An official website of the United States government
Here's how you know
A .mil website belongs to an official U.S. Department of Defense organization in the United States.
A lock (lock ) or https:// means you’ve safely connected to the .mil website. Share sensitive information only on official, secure websites.

NEWS | April 25, 2008

Leadership lessons ... Just look around

By Maj. Paul Filicek Presidential Logistics Squadron Operations Officer

I thought I would be awed and humbled by Air Force One and our mission, the prospect of airlifting the President of the United States on time, every time, without fail. Doing so in a 231-foot aircraft that is spotless to the last inch inside and out, with hundreds of complex systems all working to perfection - and being responsible for it - should awe and humble anyone. In a unit experiencing its largest influx of new personnel in its history combined with a slew of retirements that would alarm the calmest of leaders, the ping meter should be off the charts! 

But, I am not awed by Air Force One and our mission. Instead, I am awed by the leadership surrounding me that makes it all happen! Leadership seeps from the pores of everyone, humbles me to the very core, and starts at the top and continues to the bottom. My bosses are the best I've ever had, period. My Chief is twice as smart and twice as experienced as me, and taller too. Master Sgt. Mark Cantrell, our first sergeant, already ranks as the finest person I've known. But this article is not an "ode to the PAG."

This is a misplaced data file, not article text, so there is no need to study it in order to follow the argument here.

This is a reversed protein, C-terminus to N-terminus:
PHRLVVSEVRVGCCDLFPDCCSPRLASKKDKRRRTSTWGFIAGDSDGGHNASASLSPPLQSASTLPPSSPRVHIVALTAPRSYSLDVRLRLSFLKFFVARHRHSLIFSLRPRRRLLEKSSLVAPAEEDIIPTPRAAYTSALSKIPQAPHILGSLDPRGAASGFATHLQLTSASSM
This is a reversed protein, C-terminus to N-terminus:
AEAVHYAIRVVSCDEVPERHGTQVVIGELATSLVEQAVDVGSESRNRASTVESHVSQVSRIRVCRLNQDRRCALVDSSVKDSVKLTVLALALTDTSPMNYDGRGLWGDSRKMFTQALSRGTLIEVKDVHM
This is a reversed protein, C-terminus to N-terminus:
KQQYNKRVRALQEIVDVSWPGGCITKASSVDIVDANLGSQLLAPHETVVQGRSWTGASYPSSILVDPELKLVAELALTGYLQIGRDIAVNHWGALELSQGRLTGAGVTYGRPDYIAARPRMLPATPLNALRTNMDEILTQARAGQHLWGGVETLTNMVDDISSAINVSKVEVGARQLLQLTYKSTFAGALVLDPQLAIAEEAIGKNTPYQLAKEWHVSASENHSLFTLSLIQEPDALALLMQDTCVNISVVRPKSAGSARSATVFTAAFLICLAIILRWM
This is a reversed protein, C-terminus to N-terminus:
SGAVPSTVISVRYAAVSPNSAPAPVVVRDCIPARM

My point is this: the leadership in this unit is far more awe-inspiring and humbling than the jets or the mission could be. What truly inspires is not so much the list of people I just mentioned, it is more the list of people I did not - the NCOs, civilians, and contractors who comprise most of who we are. That list extends to the entire Team Andrews family.
I came to Andrews thinking I was already an accomplished leader. I was wrong. I learn new leadership lessons every day, and I learn many of them from NCOs and civilians. From Staff Sgt. Meyer in the 316th Comptroller Squadron, who stopped all other work to help someone in need on the spot, to Ms. McFadden in the 316th Mission Support Squadron, who worked extremely hard to process a civilian position hire action in near-record time ... without ever losing her smile. From Master Sgt. Mosley and Lt. Col. Forest who stepped forward to aid us in our darkest time, to the young Marines who catch Marine One on the ramp during every Presidential launch. Think about those Marines for a moment. On every launch, one of them comes to the ramp - alone - as a representative of their entire service to the President of the United States. Their youngest people, trusted completely. Leadership. 

Leadership is not rank dependent. We all know that. It is as much about actions, deeds, and examples as it is authority and management skills. Management skills are necessary when tasks are complex, but leadership is always necessary. We are too short of people with too great a mission to forget that everyone needs to be a leader. And in my short experience at Andrews, I see leadership everywhere. 

If you're a young Airman or NCO, seize your opportunities to lead. The example is often as important as the deed. If you're a supervisor, train and prepare your young professionals to lead, then trust them to do so. In almost every case, they will surprise you with their aptitude, skill, and dedication. Let them own their part, and you too will be awed and humbled!